Matter of: Fluke Manufacturing Company, Inc. File: B-253195 Date: August 13, 1993 93-2 CPD 99

B-253195: Aug 13, 1993

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PROCUREMENT Bid Protests GAO procedures Interested parties Direct interest standards Protest that awardee's alternate product is not interchangeable with name brand product specified in solicitation. Thus was unacceptable alternate product. Is dismissed where four offerors other than awardee proposed lower priced. Protester is not interested party. The multimeters being acquired are hand-held electronic devices used primarily for testing various equipment aboard the Air Force's F-15 aircraft. The RFP specified Fluke's Model 75 multimeter (the only multimeter approved for acquisition at the time the solicitation was issued). Which requires firms to demonstrate in their proposals that offered alternate items are physically.

Matter of: Fluke Manufacturing Company, Inc. File: B-253195 Date: August 13, 1993 93-2 CPD 99

PROCUREMENT Bid Protests GAO procedures Interested parties Direct interest standards Protest that awardee's alternate product is not interchangeable with name brand product specified in solicitation, and thus was unacceptable alternate product, is dismissed where four offerors other than awardee proposed lower priced, alternate products determined by agency to be acceptable, and protester does not challenge their acceptability; under these circumstances, protester is not interested party.

Attorneys

DECISION John Fluke Manufacturing Company, Inc. protests the award of a contract to Soltec Corporation under request for proposals (RFP) No. DLA900-93-R-A319, issued by the Defense Logistics Agency (DLA) for a quantity of multimeters. Fluke argues that DLA improperly relaxed the solicitation's requirements in making award to Soltec.

We dismiss the protest.

The multimeters being acquired are hand-held electronic devices used primarily for testing various equipment aboard the Air Force's F-15 aircraft. The RFP specified Fluke's Model 75 multimeter (the only multimeter approved for acquisition at the time the solicitation was issued), but permitted firms to offer alternate products. The RFP contained DLA's standard Products Offered clause, which requires firms to demonstrate in their proposals that offered alternate items are physically, mechanically, electrically and functionally equivalent to the product specified in the solicitation.

DLA received a total of 18 offers; 10 firms offered alternate products and 8 firms, including Fluke, offered the Fluke Model 75. All of the alternate offerors' prices were lower than the prices offered by the firms proposing the Fluke multimeter; among firms offering the Fluke multimeter, the protester submitted the lowest price. DLA determined that five firms, including Soltec, had offered acceptable alternates. It therefore approved the alternate products offered by these five firms, and made award to Soltec as the lowest-priced offeror ($42.92 per unit versus Fluke's price of $105.85 per unit). After learning of the award, Fluke filed an agency- level protest alleging (among other things) that the Soltec multimeter was not physically, mechanically, electrically, and functionally equivalent to the specified Fluke model. The agency denied Fluke's protest, and the firm then filed this protest in our Office.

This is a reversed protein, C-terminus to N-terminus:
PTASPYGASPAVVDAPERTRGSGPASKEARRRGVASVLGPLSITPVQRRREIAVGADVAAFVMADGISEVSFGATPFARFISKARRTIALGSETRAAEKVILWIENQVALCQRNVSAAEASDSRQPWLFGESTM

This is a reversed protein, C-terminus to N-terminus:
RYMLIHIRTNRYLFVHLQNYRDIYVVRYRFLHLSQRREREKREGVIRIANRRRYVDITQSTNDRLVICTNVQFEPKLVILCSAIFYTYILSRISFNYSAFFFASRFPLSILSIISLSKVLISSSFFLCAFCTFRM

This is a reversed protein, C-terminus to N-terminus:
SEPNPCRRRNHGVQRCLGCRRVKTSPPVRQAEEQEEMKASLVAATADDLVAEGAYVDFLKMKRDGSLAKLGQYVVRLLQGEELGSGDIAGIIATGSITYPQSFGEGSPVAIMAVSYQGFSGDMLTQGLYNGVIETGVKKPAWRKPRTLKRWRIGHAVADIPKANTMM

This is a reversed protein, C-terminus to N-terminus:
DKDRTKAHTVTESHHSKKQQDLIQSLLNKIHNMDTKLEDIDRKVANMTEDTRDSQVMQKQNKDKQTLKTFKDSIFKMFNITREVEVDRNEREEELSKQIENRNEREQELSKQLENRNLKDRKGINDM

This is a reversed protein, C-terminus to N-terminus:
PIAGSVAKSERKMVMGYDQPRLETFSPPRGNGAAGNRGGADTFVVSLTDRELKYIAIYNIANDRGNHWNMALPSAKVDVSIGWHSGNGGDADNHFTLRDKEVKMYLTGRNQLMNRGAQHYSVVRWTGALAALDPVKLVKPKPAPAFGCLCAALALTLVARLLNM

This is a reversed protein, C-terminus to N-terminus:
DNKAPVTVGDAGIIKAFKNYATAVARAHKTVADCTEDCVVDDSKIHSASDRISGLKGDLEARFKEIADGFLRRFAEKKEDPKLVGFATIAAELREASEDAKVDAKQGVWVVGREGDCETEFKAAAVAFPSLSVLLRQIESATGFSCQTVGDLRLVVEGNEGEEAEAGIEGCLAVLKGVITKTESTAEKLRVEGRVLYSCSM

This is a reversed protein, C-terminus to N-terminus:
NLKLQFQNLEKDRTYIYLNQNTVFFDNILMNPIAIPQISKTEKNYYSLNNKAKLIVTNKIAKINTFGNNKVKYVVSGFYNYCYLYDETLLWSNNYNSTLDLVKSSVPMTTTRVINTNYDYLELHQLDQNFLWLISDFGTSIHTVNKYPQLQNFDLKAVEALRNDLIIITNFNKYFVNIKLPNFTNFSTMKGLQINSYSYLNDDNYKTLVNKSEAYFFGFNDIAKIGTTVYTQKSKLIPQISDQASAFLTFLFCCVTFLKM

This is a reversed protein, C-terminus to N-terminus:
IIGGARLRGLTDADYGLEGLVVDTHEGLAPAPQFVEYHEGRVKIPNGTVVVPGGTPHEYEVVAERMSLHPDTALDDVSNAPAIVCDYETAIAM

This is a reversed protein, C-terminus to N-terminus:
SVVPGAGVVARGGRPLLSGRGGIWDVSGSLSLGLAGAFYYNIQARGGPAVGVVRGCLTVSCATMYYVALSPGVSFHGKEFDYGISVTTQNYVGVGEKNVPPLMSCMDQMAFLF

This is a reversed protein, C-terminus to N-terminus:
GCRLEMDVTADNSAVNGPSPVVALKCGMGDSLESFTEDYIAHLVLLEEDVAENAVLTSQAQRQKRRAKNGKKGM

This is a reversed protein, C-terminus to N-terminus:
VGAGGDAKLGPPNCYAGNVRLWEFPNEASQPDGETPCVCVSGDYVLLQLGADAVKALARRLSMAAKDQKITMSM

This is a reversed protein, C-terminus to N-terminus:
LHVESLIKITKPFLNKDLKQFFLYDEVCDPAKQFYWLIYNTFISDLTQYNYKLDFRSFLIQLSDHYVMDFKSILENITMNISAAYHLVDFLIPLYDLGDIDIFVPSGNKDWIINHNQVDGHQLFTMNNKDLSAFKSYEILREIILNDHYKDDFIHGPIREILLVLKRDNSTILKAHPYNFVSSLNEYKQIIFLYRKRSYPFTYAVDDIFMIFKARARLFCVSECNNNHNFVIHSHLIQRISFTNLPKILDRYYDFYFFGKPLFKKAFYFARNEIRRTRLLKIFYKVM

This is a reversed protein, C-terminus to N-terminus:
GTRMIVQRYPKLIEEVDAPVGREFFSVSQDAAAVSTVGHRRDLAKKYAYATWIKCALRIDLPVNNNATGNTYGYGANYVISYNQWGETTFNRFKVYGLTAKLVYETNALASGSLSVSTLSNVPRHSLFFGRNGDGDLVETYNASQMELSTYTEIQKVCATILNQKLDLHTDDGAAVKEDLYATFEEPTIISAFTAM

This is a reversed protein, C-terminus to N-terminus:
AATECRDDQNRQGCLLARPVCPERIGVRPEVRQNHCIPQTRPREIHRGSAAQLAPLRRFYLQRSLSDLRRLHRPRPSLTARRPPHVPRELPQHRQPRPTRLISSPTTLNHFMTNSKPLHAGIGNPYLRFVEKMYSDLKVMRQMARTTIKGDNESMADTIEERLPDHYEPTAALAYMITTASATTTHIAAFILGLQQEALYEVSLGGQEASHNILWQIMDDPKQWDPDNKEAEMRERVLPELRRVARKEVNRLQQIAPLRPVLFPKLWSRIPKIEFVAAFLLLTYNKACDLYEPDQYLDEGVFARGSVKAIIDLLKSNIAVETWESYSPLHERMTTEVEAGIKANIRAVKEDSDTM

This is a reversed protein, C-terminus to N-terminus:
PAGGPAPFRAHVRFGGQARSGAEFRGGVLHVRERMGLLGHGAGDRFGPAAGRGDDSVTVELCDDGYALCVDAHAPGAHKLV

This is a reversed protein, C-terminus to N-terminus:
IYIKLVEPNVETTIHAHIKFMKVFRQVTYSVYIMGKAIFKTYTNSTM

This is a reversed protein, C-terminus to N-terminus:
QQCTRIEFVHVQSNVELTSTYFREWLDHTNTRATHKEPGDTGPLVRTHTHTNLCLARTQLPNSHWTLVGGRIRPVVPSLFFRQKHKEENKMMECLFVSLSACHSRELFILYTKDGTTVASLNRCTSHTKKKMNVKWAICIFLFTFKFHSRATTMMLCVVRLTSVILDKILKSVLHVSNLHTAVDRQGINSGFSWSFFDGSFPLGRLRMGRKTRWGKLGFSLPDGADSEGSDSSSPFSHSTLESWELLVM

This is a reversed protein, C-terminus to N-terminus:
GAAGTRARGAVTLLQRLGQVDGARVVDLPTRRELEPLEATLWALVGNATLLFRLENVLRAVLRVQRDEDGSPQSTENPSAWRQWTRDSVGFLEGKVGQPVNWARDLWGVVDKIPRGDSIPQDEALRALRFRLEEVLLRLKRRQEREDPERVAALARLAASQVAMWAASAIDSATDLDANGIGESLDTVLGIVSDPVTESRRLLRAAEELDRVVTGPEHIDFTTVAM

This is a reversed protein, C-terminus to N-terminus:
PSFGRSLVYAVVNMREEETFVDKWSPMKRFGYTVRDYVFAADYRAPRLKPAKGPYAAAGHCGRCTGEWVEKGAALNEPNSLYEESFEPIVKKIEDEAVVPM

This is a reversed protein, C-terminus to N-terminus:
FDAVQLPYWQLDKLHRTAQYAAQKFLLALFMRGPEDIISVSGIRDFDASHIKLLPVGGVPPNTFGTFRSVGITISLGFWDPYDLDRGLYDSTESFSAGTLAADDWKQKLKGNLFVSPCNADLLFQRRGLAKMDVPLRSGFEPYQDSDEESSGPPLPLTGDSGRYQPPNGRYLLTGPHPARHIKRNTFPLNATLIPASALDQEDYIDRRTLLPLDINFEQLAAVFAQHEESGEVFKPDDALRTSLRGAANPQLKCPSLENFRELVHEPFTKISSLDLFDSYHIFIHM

Fluke maintains that the Soltec multimeter is not interchangeable with the Fluke Model 75 in 11 specific respects, and that it therefore could not be accepted for award.

Under our Bid Protest Regulations, a firm must be an interested party before we will consider its protest; an interested party for purposes of being eligible to protest means an actual or prospective bidder or offeror whose direct economic interest would be affected by the award or nonaward of a contract. 4 C.F.R. Sec. 21.0(a) (1993). A firm is not an interested party if it would not be in line for award if its protest were sustained. Abre Enters., Inc., B-251569.2, Mar. 16, 1993, 93-1 CPD Para. 239.

Fluke alleges that the Soltec multimeter is not interchangeable with its Model 75, but does not challenge DLA's approval of the other four lower- priced offerors; it does not suggest that their offered products are not interchangeable with the Fluke model. Thus, even if we ultimately agreed with Fluke that Soltec's alternate product was unacceptable, one of the intervening approved alternate offerors, not Fluke, would be in line for award. Fluke therefore lacks the requisite direct economic interest to maintain its protest.

Fluke also maintains that, if DLA intended to accept multimeters lacking certain features of the Model 75, it should have so apprised Fluke and the other offerors. However, even assuming Fluke is correct that DLA essentially waived certain features of the Model 75 in making award to Soltec, the record contains no evidence that this prejudiced Fluke, i.e., that Fluke would have changed its offer to its competitive advantage based on this information. Specifically, there is no indication that Fluke manufactures another model possessing the characteristics of Soltec's product, or that its price for any such model could be expected to be lower than Soltec's or the other alternate offerors' prices. Fluke states only that the alleged deficiencies in the Soltec multimeter "are matters of great concern to bidders seeking to propose a product that meets the government's needs." The record thus does not show that Fluke was prejudiced by not being advised that the Soltec product was acceptable. Laser Diode, Inc., B-249990, Dec. 29, 1993, 93-1 CPD Para. 18 (there must be evidence of prejudice before protest will be sustained).

The protest is dismissed.